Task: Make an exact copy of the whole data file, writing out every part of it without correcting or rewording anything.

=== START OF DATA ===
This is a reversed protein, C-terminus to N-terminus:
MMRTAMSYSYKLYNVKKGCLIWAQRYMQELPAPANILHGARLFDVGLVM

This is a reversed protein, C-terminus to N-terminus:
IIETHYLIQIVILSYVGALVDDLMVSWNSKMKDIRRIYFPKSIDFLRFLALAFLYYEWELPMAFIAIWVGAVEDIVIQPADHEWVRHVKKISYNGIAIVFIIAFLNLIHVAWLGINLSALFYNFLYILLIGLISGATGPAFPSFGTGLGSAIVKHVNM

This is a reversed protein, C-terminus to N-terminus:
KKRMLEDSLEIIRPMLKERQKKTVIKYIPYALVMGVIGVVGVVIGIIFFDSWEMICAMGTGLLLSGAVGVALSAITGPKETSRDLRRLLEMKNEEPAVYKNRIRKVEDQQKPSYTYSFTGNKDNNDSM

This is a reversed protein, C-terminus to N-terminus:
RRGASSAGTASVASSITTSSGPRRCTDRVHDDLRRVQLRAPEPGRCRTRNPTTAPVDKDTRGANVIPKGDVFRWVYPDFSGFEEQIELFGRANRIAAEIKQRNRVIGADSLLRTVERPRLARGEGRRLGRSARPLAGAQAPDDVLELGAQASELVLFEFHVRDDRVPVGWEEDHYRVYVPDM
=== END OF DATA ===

This is a reversed protein, C-terminus to N-terminus:
MMRTAMSYSYKLYNVKKGCLIWAQRYMQELPAPANILHGARLFDVGLVM

This is a reversed protein, C-terminus to N-terminus:
IIETHYLIQIVILSYVGALVDDLMVSWNSKMKDIRRIYFPKSIDFLRFLALAFLYYEWELPMAFIAIWVGAVEDIVIQPADHEWVRHVKKISYNGIAIVFIIAFLNLIHVAWLGINLSALFYNFLYILLIGLISGATGPAFPSFGTGLGSAIVKHVNM

This is a reversed protein, C-terminus to N-terminus:
KKRMLEDSLEIIRPMLKERQKKTVIKYIPYALVMGVIGVVGVVIGIIFFDSWEMICAMGTGLLLSGAVGVALSAITGPKETSRDLRRLLEMKNEEPAVYKNRIRKVEDQQKPSYTYSFTGNKDNNDSM

This is a reversed protein, C-terminus to N-terminus:
RRGASSAGTASVASSITTSSGPRRCTDRVHDDLRRVQLRAPEPGRCRTRNPTTAPVDKDTRGANVIPKGDVFRWVYPDFSGFEEQIELFGRANRIAAEIKQRNRVIGADSLLRTVERPRLARGEGRRLGRSARPLAGAQAPDDVLELGAQASELVLFEFHVRDDRVPVGWEEDHYRVYVPDM